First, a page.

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Examples of hybridization strategies with SM processes. (a) Electrospun PEOT/PBT fibers produced under varying relative humidity to nano surface porosity for enhanced MSC attachment and ECM production for skeletal tissue engineering (Chen et al., 2017). (b) NaOH treatment to enhance the hydrophilicity and cell attachment of extrusion printed PCL scaffolds for bone tissue engineering (Wang et al., 2016). (c) Electrospun PLA fibers coated with nano HAp particles for bone tissue engineering (Mohammadi et al., 2018)
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Examples of hybrid biofabrication strategies involving two or more AM processes. (a) Extrusion printing of support structures (agarose) to support extrusion‐printed SMC or fibroblast spheroids, which later fuse to form vasculature (Norotte et al., 2009). (b) Extrusion printing of PLA and SLA of cell‐laden GelMA, with the entire tissue featuring various peptides to promote bone formation (Cui et al., 2016)
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Examples of hybrid FF‐AM processing strategies. (a) Multiscale fibrous scaffolds fabricated via layer‐wise extrusion printing of PCL and solution spinning of PLGA for musculoskeletal tissue constructs featuring enhanced entrapment and proliferation of seeded 3 T3 cells (Mota et al., 2010). (b) Inkjet printing of growth factors (FGF2 and BMP2) over aligned electrospun polystyrene fibers, wherein seeded myoblasts (MF20) exhibited elongation and differentiation to tenocytes and osteoblasts (Ker et al., 2011). (c) Tubular PCL scaffolds fabricated via solution spinning (inner structure of the lumen) and MEW (providing mechanical reinforcement) (Jungst et al., 2019). (d) Melt electrowritten PCL scaffolds with varying fiber sizes combined with electrospun “catching” fibers, wherein the larger fibers provided structural strength while the smaller “catching” fibers facilitated subsequent cell or spheroid seeding (Hrynevich et al., 2018)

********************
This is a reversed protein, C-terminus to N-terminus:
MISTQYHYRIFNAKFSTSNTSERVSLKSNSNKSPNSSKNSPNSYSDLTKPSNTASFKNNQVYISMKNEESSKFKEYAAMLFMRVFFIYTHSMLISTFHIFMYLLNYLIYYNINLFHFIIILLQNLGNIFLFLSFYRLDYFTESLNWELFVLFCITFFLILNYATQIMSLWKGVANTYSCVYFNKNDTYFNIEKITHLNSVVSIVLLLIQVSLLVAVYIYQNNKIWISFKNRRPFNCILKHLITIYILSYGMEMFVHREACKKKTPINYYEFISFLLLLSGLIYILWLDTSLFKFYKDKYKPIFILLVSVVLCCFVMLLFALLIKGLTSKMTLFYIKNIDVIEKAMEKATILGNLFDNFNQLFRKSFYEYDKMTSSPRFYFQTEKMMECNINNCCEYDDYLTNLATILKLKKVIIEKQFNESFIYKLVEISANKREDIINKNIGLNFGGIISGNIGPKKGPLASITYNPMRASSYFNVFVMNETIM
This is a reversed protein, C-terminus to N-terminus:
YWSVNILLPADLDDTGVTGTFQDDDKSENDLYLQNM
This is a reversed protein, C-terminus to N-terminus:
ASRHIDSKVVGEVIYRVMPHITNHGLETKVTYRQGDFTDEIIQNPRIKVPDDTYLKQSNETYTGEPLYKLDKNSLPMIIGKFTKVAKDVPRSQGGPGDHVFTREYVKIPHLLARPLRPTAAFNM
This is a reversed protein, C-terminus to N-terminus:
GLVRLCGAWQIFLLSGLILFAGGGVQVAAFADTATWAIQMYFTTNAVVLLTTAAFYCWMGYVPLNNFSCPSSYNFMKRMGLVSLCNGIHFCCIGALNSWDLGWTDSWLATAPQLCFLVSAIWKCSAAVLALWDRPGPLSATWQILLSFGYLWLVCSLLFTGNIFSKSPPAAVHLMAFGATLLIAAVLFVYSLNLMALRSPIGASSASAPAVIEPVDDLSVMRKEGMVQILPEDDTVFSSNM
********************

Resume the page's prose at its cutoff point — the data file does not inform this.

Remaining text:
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(a) Usage of terms “hybrid material” or “hybrid process”, and “biofabrication” or “tissue engineering” in publication titles, abstracts, and author keywords in the past two decades. (b) Relative usage of each process (Table 1), and “hybrid,” and “biofabrication” or “tissue engineering” in publication titles, abstracts, and author keywords, for the calendar year 2019. Both graphics were generated using the Web of Science Core Collection
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The five broader categories of biofabrication processes. Hybrid biofabrication strategies can be devised using these processes and appropriate biomaterials to engineer various types of functionalized tissue constructs featuring biomimetic micro/nano‐scale fibrous architectures, surface morphologies, and composite structures
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Summary of materials and process considerations for tissue biofabrication. Appropriate processes should be selected as per the optimized materials formulations and process constraints (Table 1). Automation schemes should further be investigated for reproducible and efficient scale‐up tissue biofabrication
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Implantable Materials and Surgical Technologies > Nanotechnology in Tissue Repair and Replacement
Nanotechnology Approaches to Biology > Nanoscale Systems in Biology